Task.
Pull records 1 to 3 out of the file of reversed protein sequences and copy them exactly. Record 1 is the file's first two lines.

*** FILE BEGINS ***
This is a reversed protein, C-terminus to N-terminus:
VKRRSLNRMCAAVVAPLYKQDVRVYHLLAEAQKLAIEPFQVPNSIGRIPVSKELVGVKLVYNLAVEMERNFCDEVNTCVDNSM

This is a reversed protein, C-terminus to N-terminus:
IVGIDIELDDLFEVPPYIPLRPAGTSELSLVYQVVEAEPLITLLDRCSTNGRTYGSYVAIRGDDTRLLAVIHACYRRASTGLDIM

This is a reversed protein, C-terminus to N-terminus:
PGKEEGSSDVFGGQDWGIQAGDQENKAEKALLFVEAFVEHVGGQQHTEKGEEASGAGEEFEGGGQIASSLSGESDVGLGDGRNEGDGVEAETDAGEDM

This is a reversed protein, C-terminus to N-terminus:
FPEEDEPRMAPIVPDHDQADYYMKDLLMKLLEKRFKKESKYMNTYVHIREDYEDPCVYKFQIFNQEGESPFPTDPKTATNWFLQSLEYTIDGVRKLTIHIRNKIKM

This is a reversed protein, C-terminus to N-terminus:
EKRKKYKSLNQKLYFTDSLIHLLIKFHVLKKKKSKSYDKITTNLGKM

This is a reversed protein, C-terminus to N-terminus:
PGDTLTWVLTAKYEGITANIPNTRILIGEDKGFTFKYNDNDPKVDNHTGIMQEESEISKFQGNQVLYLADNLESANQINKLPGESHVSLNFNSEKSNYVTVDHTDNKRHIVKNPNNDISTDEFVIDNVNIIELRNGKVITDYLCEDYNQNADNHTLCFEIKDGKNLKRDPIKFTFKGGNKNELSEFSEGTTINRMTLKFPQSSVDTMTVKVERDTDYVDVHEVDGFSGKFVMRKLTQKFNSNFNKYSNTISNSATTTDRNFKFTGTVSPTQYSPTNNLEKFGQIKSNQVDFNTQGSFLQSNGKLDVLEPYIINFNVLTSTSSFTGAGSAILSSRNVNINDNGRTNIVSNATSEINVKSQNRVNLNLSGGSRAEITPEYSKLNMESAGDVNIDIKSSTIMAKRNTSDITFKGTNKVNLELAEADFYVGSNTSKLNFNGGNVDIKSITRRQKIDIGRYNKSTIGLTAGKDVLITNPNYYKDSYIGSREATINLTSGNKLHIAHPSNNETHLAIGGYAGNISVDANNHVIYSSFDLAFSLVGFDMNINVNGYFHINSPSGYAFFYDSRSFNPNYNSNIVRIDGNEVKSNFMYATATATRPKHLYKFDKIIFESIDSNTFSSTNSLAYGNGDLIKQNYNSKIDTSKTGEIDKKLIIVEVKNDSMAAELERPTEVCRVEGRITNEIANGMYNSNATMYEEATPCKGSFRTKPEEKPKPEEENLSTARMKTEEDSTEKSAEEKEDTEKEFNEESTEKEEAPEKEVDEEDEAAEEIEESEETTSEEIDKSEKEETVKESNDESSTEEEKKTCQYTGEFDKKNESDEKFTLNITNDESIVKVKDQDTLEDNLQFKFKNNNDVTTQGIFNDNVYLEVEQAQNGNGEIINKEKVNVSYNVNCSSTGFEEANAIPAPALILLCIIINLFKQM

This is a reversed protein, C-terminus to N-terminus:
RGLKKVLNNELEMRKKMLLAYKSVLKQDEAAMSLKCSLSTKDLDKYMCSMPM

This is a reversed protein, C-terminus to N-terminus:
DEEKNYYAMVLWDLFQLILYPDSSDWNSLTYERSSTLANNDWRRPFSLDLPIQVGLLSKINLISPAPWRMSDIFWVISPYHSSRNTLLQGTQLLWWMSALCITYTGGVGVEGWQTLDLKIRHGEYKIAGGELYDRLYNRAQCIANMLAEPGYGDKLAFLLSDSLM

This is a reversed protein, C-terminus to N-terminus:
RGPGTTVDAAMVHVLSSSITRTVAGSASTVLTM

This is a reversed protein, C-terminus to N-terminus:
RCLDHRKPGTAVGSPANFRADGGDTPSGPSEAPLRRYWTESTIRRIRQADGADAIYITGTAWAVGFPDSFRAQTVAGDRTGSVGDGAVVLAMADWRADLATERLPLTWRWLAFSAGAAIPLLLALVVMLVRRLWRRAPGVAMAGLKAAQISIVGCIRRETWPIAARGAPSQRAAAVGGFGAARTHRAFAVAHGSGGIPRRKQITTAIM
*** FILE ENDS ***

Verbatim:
This is a reversed protein, C-terminus to N-terminus:
VKRRSLNRMCAAVVAPLYKQDVRVYHLLAEAQKLAIEPFQVPNSIGRIPVSKELVGVKLVYNLAVEMERNFCDEVNTCVDNSM

This is a reversed protein, C-terminus to N-terminus:
IVGIDIELDDLFEVPPYIPLRPAGTSELSLVYQVVEAEPLITLLDRCSTNGRTYGSYVAIRGDDTRLLAVIHACYRRASTGLDIM

This is a reversed protein, C-terminus to N-terminus:
PGKEEGSSDVFGGQDWGIQAGDQENKAEKALLFVEAFVEHVGGQQHTEKGEEASGAGEEFEGGGQIASSLSGESDVGLGDGRNEGDGVEAETDAGEDM